Members of the military experience things that most other people can’t even begin to imagine. Sometimes these experiences can leave a lasting impression on servicemen and servicewomen that complicates their lives for years to come. While there are many programs and support groups to help veterans and current members of the military through some of their difficult times, sometimes the problems are so severe that they affect personal lives.
One way in which these experiences can affect your personal life is through divorce. Military divorce is a complex issue that has to tackle additional problems that non-military divorces don’t face. Being in a military divorce brings with it additional factors such as military retirement division or settling on a custody agreement while deployed overseas. Of course nobody expects divorce, but sometimes military service changes people in ways that make maintaining a marriage even more difficult.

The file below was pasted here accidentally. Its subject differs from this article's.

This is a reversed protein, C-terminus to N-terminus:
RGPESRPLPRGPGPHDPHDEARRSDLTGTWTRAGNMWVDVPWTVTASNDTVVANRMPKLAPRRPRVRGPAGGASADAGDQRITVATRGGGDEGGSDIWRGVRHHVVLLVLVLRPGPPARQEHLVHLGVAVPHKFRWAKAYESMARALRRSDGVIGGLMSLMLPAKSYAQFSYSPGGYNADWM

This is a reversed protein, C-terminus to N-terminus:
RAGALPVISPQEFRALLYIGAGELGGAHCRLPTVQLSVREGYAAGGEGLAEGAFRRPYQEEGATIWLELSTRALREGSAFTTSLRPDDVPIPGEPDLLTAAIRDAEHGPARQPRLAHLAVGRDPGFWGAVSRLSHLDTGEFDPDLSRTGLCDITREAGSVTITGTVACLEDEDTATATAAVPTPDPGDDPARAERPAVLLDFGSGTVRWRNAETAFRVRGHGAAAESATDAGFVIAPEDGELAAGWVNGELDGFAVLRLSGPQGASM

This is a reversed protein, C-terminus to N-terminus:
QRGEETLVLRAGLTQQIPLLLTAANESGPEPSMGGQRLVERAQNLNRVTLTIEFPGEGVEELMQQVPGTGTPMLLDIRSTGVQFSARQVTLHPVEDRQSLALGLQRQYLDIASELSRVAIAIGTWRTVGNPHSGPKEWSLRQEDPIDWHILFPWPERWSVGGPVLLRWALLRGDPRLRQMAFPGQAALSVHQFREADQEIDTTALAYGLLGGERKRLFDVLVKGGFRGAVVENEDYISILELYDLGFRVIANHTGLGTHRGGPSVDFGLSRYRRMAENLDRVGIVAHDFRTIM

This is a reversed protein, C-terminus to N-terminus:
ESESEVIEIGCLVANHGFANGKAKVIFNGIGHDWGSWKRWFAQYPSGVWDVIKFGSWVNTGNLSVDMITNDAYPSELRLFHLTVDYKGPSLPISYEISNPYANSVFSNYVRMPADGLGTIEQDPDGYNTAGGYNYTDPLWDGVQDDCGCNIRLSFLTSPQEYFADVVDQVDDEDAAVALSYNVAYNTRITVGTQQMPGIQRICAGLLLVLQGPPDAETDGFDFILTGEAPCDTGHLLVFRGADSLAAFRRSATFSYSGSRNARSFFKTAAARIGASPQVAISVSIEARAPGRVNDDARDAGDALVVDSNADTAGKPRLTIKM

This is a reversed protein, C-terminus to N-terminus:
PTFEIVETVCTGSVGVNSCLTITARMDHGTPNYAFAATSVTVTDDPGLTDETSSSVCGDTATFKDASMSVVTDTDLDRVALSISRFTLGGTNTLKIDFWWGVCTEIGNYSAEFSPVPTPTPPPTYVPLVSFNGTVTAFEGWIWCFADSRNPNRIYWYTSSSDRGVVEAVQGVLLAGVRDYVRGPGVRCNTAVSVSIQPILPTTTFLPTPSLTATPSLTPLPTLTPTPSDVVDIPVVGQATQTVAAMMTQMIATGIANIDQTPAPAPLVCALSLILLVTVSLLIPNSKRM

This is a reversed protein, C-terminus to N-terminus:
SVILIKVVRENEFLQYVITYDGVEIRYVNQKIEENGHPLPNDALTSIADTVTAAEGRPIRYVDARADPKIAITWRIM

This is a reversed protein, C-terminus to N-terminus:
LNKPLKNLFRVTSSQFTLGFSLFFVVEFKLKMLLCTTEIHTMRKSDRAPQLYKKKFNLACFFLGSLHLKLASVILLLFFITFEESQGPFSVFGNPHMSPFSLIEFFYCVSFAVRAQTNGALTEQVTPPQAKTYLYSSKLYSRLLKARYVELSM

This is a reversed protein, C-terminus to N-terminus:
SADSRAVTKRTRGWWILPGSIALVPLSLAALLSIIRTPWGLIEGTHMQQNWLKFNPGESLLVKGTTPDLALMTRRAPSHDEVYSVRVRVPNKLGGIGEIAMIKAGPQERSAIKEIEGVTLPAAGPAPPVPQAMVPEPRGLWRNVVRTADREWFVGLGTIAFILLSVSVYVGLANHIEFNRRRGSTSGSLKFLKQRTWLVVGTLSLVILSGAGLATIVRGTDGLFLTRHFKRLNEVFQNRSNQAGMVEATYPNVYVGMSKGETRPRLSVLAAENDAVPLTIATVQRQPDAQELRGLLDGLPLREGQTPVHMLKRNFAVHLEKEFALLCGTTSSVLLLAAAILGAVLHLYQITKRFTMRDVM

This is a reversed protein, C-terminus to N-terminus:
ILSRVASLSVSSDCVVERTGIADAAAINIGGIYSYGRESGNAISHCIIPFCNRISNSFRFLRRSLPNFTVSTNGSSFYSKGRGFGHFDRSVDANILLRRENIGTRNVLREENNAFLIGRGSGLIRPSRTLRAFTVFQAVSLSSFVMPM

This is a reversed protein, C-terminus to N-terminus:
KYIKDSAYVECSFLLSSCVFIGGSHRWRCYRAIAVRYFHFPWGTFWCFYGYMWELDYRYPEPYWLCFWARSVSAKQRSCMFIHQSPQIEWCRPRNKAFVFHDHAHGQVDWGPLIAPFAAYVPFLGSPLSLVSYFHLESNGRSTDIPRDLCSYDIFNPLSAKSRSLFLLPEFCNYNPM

An Alabama police officer has struggled daily with the aftereffects of his 11 months in Iraq, most notably in the form of Post-Traumatic Stress Disorder symptoms. Unfortunately, the PTSD symptoms put a strain on many of his relationships and even contributed to a difficult divorce. Since returning from his 2009 deployment, the officer has gone through medical center visits and a treatment program in Kentucky to try to cope with his problems.
Issues such as PTSD do not discriminate based on gender, location or any other factor. Whether you live in Alabama or Texas, if you’ve served in the military, your relationships may be strained by the aftereffects of your time overseas. If your marriage becomes difficult and you feel that divorce is your best option, it’s important to take all of the factors into consideration and know that military divorce is not the same as other divorces.
Source: Daily Mountain Eagle, “CPD officer continues to deal with health issues related to military service,” Jennifer Cohron, July 6, 2014